Put an end to Janworry Blues

Every year, January takes us by surprise. You promise yourself it will never happen again, but somehow by mid-December, you can see the signs of the end times. By 28th Dec, you are scanning your phone for KCB M-PESA loans, and as you get drunk to usher in the New Year, you eat as much meat as you can, knowing you probably subsist on bread and sukuma wiki for the next 78 days.

For me, December is always a tough month. I have to deal with the cost of two birthdays, Christmas, New Years, hosting relatives, and back-to-school expenses, all on a single income. This January will be particularly daunting. My daughter starts high school in 2017, and while I had a rough idea of tuition fees, I didn’t take into account all the extraneous costs. Uniform, school bus, text books, hair, extracurriculars … it piles up pretty fast.



So … how do we vanquish the demon of Njaanuary? I’d like to share the formula I’ve used in past years, and that’s to start early. I always pay school fees the month before it’s due. So, for example, for the past 8 years, my daughter’s school fees was roughly Ksh 30,000 per term, which is  Ksh 10,000 per month.

Most schools want fees paid by the second week of the term, but I spoke to the bursar and arranged to pay 10k in the first week of every month instead. I paid 10K on holiday months as well, to ease the burden. This way by the end of September every year, I had cleared fees for the following January. I could then use my October salary for birthdays/ hosting and my November salary for books and uniform, leaving my December salary as a comfortable cushion for Jan.



This year, between school expenses and my fridge exploding (actually, it was more of a terrifying death hiss) I’ve had to resort to three loans and a diet of Indomie and bread. So my New Years’ Goal is to re-arrange my financial plans and investments. I’ve already cleared first term fees and associated costs, but my savings are down to zero and I now have loans to service, so my income needs to go up significantly.  I have three key targets.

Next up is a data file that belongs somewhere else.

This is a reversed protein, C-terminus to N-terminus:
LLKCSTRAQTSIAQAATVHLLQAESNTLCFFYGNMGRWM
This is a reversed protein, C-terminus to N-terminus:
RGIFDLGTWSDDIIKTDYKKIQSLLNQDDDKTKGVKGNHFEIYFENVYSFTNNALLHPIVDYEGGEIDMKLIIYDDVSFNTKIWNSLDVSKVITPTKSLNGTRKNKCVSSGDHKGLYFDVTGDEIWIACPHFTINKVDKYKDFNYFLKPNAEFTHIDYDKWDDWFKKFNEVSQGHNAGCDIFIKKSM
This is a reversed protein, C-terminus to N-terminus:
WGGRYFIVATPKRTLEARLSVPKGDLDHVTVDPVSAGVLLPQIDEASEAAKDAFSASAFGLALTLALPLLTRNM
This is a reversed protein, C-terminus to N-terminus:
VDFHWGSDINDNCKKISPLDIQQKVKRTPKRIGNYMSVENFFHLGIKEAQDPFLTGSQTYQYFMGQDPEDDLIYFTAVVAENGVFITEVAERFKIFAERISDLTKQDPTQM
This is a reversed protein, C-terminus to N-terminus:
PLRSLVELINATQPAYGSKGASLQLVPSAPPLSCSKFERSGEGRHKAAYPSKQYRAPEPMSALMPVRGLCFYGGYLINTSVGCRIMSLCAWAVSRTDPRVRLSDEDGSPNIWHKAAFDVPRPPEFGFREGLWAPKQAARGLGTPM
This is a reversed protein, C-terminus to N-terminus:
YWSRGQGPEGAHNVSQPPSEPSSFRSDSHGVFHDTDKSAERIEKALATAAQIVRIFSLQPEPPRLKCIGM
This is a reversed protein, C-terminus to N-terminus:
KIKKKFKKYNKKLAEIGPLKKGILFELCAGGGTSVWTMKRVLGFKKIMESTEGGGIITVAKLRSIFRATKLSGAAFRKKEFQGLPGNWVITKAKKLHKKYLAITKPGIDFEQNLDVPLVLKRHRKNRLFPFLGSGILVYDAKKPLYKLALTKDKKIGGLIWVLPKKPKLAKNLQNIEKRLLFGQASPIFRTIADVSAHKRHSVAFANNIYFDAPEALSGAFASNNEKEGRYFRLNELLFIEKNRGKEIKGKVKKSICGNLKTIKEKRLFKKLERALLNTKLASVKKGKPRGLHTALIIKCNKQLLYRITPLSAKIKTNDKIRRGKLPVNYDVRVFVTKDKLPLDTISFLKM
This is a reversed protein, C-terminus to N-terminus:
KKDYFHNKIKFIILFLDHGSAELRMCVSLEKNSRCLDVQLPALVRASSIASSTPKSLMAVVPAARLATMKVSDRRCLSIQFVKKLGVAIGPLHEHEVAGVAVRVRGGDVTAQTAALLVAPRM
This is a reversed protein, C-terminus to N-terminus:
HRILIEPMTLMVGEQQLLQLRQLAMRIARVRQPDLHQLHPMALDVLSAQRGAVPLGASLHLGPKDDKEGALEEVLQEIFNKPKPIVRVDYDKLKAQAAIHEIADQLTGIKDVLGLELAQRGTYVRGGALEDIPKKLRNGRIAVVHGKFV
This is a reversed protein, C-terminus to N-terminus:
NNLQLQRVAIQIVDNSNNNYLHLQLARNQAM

1. Short-term savings for school fees. Ideally, a place I can stash the cash every month and withdraw three times a year.
  2. Mid-term savings for university, because that shit is expensive. A four-year cache that will be emptied in 2020.
  3. Long-term savings, because I would love to retire at 45 but will more likely be employed till 65. Either way, given inflation rates and etc. I need a nest egg of at least 50M.

The reflex response to this plan is to go into business, become an entrepreneur, or find a rich spouse. Well, I don’t really have a mind for business or much of an interest in it. I’ve tried being a ‘venture capitalist’ investing in other peoples’ businesses, but that doesn’t always end well. And keeping a rich spouse happy is hard work!




Learn the ABCs of investing at Abacus Money Academy. Join us for the introductory class and start your journey to financial success today. Check out the course outline and next intake dates on the Academy website.



Abacus is the result of over 10 years market experience and is licensed as a data vendor by the Nairobi Securities Exchange

Contact Us

Email: hello@abacus.co.ke
Tel: +254 792 753 774